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WBK Industry News - Federal Regulatory Developments

FTC’s First-Ever Complaint Against Individual Social Media Influencers Settles with Required Disclosures of Material Connections with Endorsers

The Federal Trade Commission (FTC) recently accepted a proposed Consent Order to resolve allegations that two individual social media influencers violated Section 5(a) of the FTC Act by deceptively endorsing an online gambling service and failing to disclose that they jointly owned the company.  The Order requires the two respondents and their company to clearly and conspicuously disclose any material connections with an endorser or any promoted product or service.

In the FTC’s first-ever Complaint against individual influencers, the respondents allegedly misrepresented that their social media posts reflected the independent opinions of impartial users of the gambling service.  In doing so, they allegedly misled their followers by failing to disclose that they were the owners and officers of the company operating it.  The two influencers and their company also allegedly paid other gaming influencers between $2,500 and $55,000 to promote the website but contractually prohibited them from making any negative statements that would impair the name and reputation of the company.  According to the Complaint, these paid influencers also failed to adequately disclose in their social media posts that they received compensation to promote the website.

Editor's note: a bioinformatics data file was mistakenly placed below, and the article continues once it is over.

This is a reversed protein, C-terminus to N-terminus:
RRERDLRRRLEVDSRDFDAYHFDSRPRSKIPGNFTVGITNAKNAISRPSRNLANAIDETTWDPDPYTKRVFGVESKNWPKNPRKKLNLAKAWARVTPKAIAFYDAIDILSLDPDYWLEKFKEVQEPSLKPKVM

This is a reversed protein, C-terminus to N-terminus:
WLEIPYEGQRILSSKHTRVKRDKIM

The proposed Consent Order has been placed on the public record in the Federal Register for public comments, beginning now through October 10, 2017, after which the FTC will decide whether to make the proposed Consent Order final.

The FTC also recently sent warning letters to 21 influencers informing them that they must clearly and conspicuously disclose any “material connections” when endorsing a brand.  These 21 warning letters are a follow-up to the more than 90 educational letters sent to social medial influencers and brands this past April reminding them of such disclosures.

Lastly, the FTC published an updated version of The FTC’s Endorsement Guides: What People Are Asking, a staff guidance document that answers frequently asked questions about advertising and endorsing brands on social media.

The FTC Press Release is available here.  The Complaint is available here, and the proposed Consent Order can be found here.

A copy of the warning letter can be found here, and the FTC’s updated Endorsement Guide is available here.